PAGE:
None of this is meant to say you shouldn't get issues that you find problematic under control. Getting easily distracted and having difficulty focusing is something everyone struggles with. It may be that you struggle with it a bit more than most but ultimately you should strive to find a healthy and appropriate way of managing this. The best way, for most people, is to work with a therapist in order to create healthy mechanisms for dealing with distractions. I would imagine that this may go double for someone with autism which may bring with it additional challenges. Finding professional, local support is probably the only way for you to salvage your job at this point. If you can find someone, come up with strategies and start enacting those - the change may be enough to encourage your supervisors to give you a bit more time. And if things still happen and you lose your job, then your support network should be able to help you better prep to get your next job - including better ways to interview, bring up any challenges you face and companies that might be better suited for your personality.

That sort of handles #1 and #2 but #3...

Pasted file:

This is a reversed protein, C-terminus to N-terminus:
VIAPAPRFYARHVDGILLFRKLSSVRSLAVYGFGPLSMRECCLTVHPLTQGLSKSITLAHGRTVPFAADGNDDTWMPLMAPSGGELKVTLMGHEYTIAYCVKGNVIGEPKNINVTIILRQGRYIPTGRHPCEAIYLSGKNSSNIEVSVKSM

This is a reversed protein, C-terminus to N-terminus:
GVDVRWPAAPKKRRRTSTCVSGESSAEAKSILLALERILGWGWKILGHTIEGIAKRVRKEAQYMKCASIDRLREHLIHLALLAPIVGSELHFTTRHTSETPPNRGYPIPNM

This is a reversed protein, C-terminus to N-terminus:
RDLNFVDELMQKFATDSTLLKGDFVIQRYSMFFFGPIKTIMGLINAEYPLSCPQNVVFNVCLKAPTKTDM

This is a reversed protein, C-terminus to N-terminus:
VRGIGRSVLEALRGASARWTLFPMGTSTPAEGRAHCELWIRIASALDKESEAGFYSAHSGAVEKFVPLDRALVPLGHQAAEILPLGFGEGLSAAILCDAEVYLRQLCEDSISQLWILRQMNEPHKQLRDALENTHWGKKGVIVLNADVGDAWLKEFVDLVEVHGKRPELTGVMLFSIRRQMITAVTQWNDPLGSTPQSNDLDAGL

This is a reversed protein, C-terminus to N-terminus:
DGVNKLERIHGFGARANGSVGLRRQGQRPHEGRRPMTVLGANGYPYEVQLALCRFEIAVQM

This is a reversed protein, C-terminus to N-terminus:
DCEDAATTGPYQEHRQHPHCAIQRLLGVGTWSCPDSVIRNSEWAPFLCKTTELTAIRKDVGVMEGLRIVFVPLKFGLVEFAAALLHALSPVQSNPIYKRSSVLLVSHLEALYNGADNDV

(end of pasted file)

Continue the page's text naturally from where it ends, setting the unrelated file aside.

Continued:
"Should I quit and become a writer?" That is a doozy of a question.

I think it's important to point out that the issues you find causing problems at your coding job won't go away just because you're not coding. In fact, in some ways, they may get worse if you don't have a strict schedule(something you should work on with a support person) or supervisors breathing down your neck about deadlines. When it's you in your home and you sit down to write and you look up a word in an online dictionary... you'll still face distractions. While software architecture is a challenging issue if you find yourself stymied by building and maintaining structures then you'll be rewriting chapter 1 as soon as you get to chapter 2 and discover that you wrote yourself in a corner. All sorts of writers do this, I'm bringing it up because you have identified these behaviors as an issue which means they will, most likely, continue to be an issue for you.